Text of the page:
Medical professionals use the word “acute” to describe conditions that are overwhelming and severe. Broken bones, heart attacks or asthma attacks are all examples of acute conditions that are typically treated in emergency rooms by qualified medical professionals. People with addictions often need this kind of acute care in order to recover, as the symptoms they face during detox are overwhelming or perhaps life-threatening.1
For some who struggle with addiction, the risk of developing serious complications during detox is decreased based on the person’s drug of choice and overall physical health. He or she might need help in order to recover, but not at the level of help doctors would deem to be acute. These people are sometimes placed in sub-acute detoxification programs, so they can get the appropriate level of care they’ll need in order to beat back an addiction.2
Understanding Detox Placement
There are a number of different detox settings that could be considered appropriate for a person who has an addiction, and families might be tempted to choose the program that offers the smallest number of options and the highest number of restrictions. By putting someone into a program that’s intense and severe, the family may feel they are increasing the likelihood of treatment success. However, a restrictive and severe detox experience may not be the best choice for their addicted loved one and may actually increase the chances of relapse after treatment.
Experts suggest that people with addictions should be given the right to experience care in a setting that doesn’t interfere with their personal freedoms, while keeping them safe from the harms an addiction can cause. They must get better, but their rights as human beings must also be respected. In cases where more freedom is warranted, sub-acute detoxification may be a better choice. In sub-acute detox, patients are provided with the support, medications and monitoring they need in order to recover, but they’re not subjected to intensive medical care or overwhelming medical or psychological interventions. Their therapists meet them where they are, providing a level of care that’s appropriate for the level of discomfort they might face in a detoxification program.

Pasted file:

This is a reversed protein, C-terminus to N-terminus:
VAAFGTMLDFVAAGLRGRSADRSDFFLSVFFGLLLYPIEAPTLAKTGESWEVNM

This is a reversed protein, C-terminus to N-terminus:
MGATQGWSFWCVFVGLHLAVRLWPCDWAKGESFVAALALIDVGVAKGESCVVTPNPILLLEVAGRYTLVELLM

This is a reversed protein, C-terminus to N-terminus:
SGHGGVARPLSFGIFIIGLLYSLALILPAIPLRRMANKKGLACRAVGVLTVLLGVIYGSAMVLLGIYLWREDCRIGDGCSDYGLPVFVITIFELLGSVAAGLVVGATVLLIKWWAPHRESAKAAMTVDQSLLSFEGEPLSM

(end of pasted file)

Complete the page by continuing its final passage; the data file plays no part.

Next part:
People who need sub-acute care receive help in a variety of different settings, including:
- Residential detox facilities
- Urgent care centers
- Intensive outpatient programs
- Doctors’ offices
Typically, patients in sub-acute detox are provided with a level of monitoring that ensures sobriety happens in a safe and controlled manner. In residential programs, patients might live on site, but they might spend their detox days strolling the grounds of the facility, participating in therapy or otherwise interacting with the world. In some cases patients live at home during sub-acute detox, coming in for a series of monitoring appointments.
Studies suggest that detoxification programs that happen in the patient’s home may work as well as detox programs in a facility. In the right situations, with proper supervision from friends and family, at-home sub-acute detoxification can be successful. Studies show those who go through medically-supervised detox, whether sub-acute or traditional, greatly increase their chances of recovery success.
Finding Help for Addiction
Those who struggle with addiction and try to recover alone often have no idea what to expect from the detox and recovery process, and they’re often unable to react when something dangerous happens. Going through medically-supervised, sub-acute detox in a treatment facility is the best way to begin addiction recovery.
If you’d like to know more about sub-acute detox, please call us at Black Bear Lodge. Our admissions coordinators are available 24 hours a day to answer your questions about treatment options.
1 “Treatment Approaches for Drug Addiction.” NIDA, July 2016. Accessed 15 October 2017.
2 “8: Medical detoxification.” NIDA, 28 Oct. 2017. Accessed 15 October 2017.